Worried about money? Ways to keep your kids from feeling your stress


When it comes to parents and children, money stress can be contagious.

That’s what Amy Weimer, director of the School of Family and Consumer Sciences at Texas State University, found when she and a colleague studied 60 children last year. They were more likely to report feeling worried if their parents were experiencing long-term financial stress.

“As a parent, if I know I’m in deep debt, I would want to do something to address that issue so it doesn’t trickle down and have an impact on my child’s mental well-being,” Weimer says. Parents may want to seek financial counseling to help with debt management, for example, if they are experiencing financial strain, she adds.

According to researchers and financial professionals, there are also other steps parents can take to help teach their children about money without sharing their financial worries with them.


Talking about money with children during neutral moments can help establish a comfort level with financial discussions, says Justin Rush, a certified financial planner and founder of JGR Financial Solutions in Canton, Ohio.

On a recent drive with his son, a seventh grader, and father, the trio started talking about the price of a McDonald’s Big Mac, which led to a conversation about inflation. Those kinds of chats can lead to discussions about budgeting and other financial lessons, Rush says, which sets a baseline for speaking about money with ease.

“Some parents think they are doing kids a service by not talking about adulting stuff early on,” says Kimberly Watkins, assistant professor in financial planning at the University of Georgia, who adds that you can start talking about money with children as young as age three. But the reality is, she says, avoiding the topic can create a “generational cycle” of financial unawareness, which can ultimately lead to more money stress.


Sometimes, Watkins says, learning about finances can be a family project that benefits both parents and children. “Be comfortable with letting kids know you don’t know everything,” she says. If your child asks you a question about money you can’t answer, then you can find out together.

Watkins suggests using the “Money as You Grow” website from the Consumer Financial Protection Bureau for ideas on topics to explore together, such as the financial ramifications of buying a pet or moving to a new house. Your bank or credit union might offer additional online resources to help your family, she adds.


Because children often interpret words so literally, using phrases like, “we don’t have the money for that” in response to requests can be confusing, says Pam Horack, a CFP at Pathfinder Planning in Lake Wylie, South Carolina. Instead, she suggests saying something like, “That’s not in our budget right now.”

That small language shift helps a child understand that parents are constantly making choices and trade-offs when it comes to money, she adds, which can ultimately be an empowering realization.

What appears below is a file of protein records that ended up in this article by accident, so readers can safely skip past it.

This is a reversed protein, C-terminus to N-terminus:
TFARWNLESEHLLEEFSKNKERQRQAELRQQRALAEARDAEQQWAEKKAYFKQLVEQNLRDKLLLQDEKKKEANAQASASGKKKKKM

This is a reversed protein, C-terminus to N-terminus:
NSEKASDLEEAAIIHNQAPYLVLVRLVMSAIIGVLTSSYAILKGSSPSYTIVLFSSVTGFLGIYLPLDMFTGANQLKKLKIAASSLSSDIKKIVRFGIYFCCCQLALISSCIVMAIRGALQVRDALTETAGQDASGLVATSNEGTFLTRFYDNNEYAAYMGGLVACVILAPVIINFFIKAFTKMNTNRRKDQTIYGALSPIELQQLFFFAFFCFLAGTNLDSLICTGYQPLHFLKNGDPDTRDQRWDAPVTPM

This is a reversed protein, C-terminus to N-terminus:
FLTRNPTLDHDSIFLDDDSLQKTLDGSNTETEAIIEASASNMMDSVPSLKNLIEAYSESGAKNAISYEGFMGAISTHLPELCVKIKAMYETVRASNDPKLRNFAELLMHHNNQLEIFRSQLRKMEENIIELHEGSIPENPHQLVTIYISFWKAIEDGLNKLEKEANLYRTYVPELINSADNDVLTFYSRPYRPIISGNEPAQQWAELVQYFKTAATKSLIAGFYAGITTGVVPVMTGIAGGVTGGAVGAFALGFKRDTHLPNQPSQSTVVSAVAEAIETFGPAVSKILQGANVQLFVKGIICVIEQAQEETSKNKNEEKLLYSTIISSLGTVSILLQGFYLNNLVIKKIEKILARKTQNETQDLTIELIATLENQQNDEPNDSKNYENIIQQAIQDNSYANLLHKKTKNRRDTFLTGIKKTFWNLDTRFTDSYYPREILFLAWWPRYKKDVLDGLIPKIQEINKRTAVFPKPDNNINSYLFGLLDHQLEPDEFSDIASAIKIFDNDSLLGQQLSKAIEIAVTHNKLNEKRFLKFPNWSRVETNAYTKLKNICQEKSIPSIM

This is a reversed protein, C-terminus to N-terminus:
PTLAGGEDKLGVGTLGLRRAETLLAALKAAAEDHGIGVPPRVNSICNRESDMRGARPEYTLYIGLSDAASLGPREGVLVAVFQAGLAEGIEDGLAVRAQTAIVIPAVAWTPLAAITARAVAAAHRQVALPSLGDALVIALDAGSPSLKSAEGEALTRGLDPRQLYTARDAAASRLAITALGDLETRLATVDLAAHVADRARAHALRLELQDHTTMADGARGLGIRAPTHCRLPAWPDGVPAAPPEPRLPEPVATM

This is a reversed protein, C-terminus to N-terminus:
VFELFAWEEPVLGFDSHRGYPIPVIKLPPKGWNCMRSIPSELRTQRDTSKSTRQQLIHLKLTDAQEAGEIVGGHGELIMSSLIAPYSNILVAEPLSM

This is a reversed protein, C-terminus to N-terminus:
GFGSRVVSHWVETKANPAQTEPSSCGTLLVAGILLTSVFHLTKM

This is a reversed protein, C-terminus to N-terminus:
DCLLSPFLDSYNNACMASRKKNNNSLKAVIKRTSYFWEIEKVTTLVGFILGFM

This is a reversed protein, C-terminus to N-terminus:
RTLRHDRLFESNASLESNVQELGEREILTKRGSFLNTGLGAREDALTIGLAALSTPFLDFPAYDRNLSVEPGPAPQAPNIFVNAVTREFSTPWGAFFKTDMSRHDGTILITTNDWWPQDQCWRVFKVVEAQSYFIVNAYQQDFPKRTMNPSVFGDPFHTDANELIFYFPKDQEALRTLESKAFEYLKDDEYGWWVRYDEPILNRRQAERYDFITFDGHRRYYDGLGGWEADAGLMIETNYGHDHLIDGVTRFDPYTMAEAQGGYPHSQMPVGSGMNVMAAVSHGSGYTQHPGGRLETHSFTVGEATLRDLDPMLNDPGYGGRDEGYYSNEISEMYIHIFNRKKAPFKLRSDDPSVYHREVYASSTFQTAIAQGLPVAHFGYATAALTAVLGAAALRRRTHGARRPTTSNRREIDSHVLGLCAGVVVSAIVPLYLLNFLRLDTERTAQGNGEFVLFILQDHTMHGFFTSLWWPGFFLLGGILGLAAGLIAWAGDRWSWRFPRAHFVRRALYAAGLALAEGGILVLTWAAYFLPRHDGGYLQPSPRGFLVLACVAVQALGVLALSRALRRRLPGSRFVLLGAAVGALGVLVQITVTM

Megan McCoy, an assistant professor in the personal financial planning department at Kansas State, suggests also being mindful of how you might talk to sons and daughters differently about money, even if it’s by accident.

“One old study talked about how daughters were more likely to get messages around saving, and sons more likely to get messages around earning,” she says. “That could contribute to risk tolerance or picking a job with the right earning potential. It could make a big impact.”


For parents going through a particularly stressful time such as a job loss, Weimer suggests sharing the news in an age-appropriate way rather than trying to mask it. For example, to a young child, you could explain that you lost your job but are working hard to find a new one while a teenager could understand the nuances of layoffs and job searching on LinkedIn.

“It might seem counterintuitive, but by sharing more about money, your children will feel less anxious,” says Gregg Murset, a CFP and CEO of BusyKid, a debit card and chore app for kids. He suggests reassuring them that some things won’t change, such as your ability to feed and house them, while explaining that other expenditures, like going out to dinner, may have to stop, at least for now.


In some cases, children can contribute to the household more during a financial hardship such as a job loss, and that can help them regain a sense of control. A teenager, for example, can reduce the emotional stress of a parent juggling multiple jobs or working long hours by picking up additional chores around the house, Weimer says.

“It helps them recognize they contribute to the overall family well-being, too, whether that’s cutting back on expenses or just reducing parental anxiety in other ways,” she says.


This column was provided to The Associated Press by the personal finance website NerdWallet. Kimberly Palmer is a personal finance expert at NerdWallet and the author of “Smart Mom, Rich Mom.” Email: [email protected]. X: @KimberlyPalmer.


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Kimberly Palmer Of Nerdwallet, The Associated Press


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